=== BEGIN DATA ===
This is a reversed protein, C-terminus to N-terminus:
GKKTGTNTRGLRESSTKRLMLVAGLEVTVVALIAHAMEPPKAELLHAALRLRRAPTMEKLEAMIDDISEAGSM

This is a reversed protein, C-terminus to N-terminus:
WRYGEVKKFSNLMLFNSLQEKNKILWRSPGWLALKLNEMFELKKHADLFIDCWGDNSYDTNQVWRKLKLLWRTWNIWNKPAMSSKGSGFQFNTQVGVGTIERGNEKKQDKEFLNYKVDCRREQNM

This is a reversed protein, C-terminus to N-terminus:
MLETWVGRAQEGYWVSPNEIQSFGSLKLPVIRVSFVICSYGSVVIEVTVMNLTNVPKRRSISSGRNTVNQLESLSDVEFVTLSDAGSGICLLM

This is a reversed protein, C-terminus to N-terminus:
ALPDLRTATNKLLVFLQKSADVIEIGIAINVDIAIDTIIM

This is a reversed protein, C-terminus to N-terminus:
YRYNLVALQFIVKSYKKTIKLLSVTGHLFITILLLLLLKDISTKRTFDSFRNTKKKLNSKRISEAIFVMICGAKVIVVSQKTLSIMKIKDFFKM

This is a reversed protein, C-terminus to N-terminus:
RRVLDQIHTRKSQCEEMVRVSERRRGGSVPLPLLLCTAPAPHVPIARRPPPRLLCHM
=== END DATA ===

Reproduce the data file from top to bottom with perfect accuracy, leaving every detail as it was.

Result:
This is a reversed protein, C-terminus to N-terminus:
GKKTGTNTRGLRESSTKRLMLVAGLEVTVVALIAHAMEPPKAELLHAALRLRRAPTMEKLEAMIDDISEAGSM

This is a reversed protein, C-terminus to N-terminus:
WRYGEVKKFSNLMLFNSLQEKNKILWRSPGWLALKLNEMFELKKHADLFIDCWGDNSYDTNQVWRKLKLLWRTWNIWNKPAMSSKGSGFQFNTQVGVGTIERGNEKKQDKEFLNYKVDCRREQNM

This is a reversed protein, C-terminus to N-terminus:
MLETWVGRAQEGYWVSPNEIQSFGSLKLPVIRVSFVICSYGSVVIEVTVMNLTNVPKRRSISSGRNTVNQLESLSDVEFVTLSDAGSGICLLM

This is a reversed protein, C-terminus to N-terminus:
ALPDLRTATNKLLVFLQKSADVIEIGIAINVDIAIDTIIM

This is a reversed protein, C-terminus to N-terminus:
YRYNLVALQFIVKSYKKTIKLLSVTGHLFITILLLLLLKDISTKRTFDSFRNTKKKLNSKRISEAIFVMICGAKVIVVSQKTLSIMKIKDFFKM

This is a reversed protein, C-terminus to N-terminus:
RRVLDQIHTRKSQCEEMVRVSERRRGGSVPLPLLLCTAPAPHVPIARRPPPRLLCHM